Apple has posted on open letter on their website, addressing concerns over their recent removal of the EPA's EPEAT certification from 39 Mac-related products, and announcing Apple would be returning to the EPEAT certifications. Senior Vice-President of Hardware Engineering, Bob Mansfield, writes on Apple.com:
It’s important to know that our commitment to protecting the environment has never changed, and today it is as strong as ever. Apple makes the most environmentally responsible products in our industry. In fact, our engineering teams have worked incredibly hard over the years to make our products even more environmentally friendly, and much of our progress has come in areas not yet measured by EPEAT.
We think the IEEE 1680.1 standard could be a much stronger force for protecting the environment if it were upgraded to include advancements [Apple has made]. This standard, on which the EPEAT rating system is based, is an important measuring stick for our industry and its products.
While the EPEAT standard is old and doesn't even consider the majority of Apple's business, namely iPhones and iPads, even given Apple's previous statement on the removal, Apple's removal of EPEAT had caused problems for government and private organizations that require the certification as part of their procurement process.
It's odd that Apple would leave and return so quickly and publicly, but it did cause a massive amount of attention, and that could have been the intent. It's possible Apple caved to pressure, but it's also possible EPEAT and Apple came to some kind of understanding.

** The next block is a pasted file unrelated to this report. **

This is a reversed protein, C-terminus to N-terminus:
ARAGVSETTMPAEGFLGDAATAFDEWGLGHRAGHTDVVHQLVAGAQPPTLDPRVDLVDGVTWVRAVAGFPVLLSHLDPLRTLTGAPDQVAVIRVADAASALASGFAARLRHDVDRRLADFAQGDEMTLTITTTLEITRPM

A quick perusal of Apple.com shows EPEAT hasn't only returned, but is now listed on the Retina MacBook Pro page, which didn't seem possible previously. That may indicate Apple managed to come out of this exchange ahead of where they were before.
As to the open letter, Apple has struggled at times with response-driven public relations, and quick move like this, at the executive team level, could show they're improving in that regard. Or it could show Apple needed a way to reclaim and redirect the attention quickly.
The author of the letter, Bob Mansfield, has previously announced his intention to retire from Apple, but his service to company and reputation lend weight to an open letter, without putting it on Tim Cook's desk, and without leaving it for his successor, Dan Riccio to stumble over on day one.
So ends a quick and curious news cycle. Anyone running out to buy a newly re-EPEATed Mac or peripheral?
UPDATE: EPEAT CEO Robert Frisbee has posted an open letter as well, saying in part:
We look forward to Apple’s strong and creative thoughts on ongoing standards development. The outcome must reward new directions for both design and sustainability, simultaneously supporting the environment and the market for all manufacturers’ elegant and high-performance products.
An interesting question for EPEAT is how to reward innovations that are not yet envisioned with standards that are fixed at a point in time. Diverse goals, optional points awarded for innovations not yet described, and flexibility within specified parameters to make this happen are all on the table in EPEAT stakeholder discussions. And of course, timely standards development, as with newly created Imaging Equipment and Television standards, and the current refresh of the PC/Display standard, is critical as well.
In other words, wiggle room?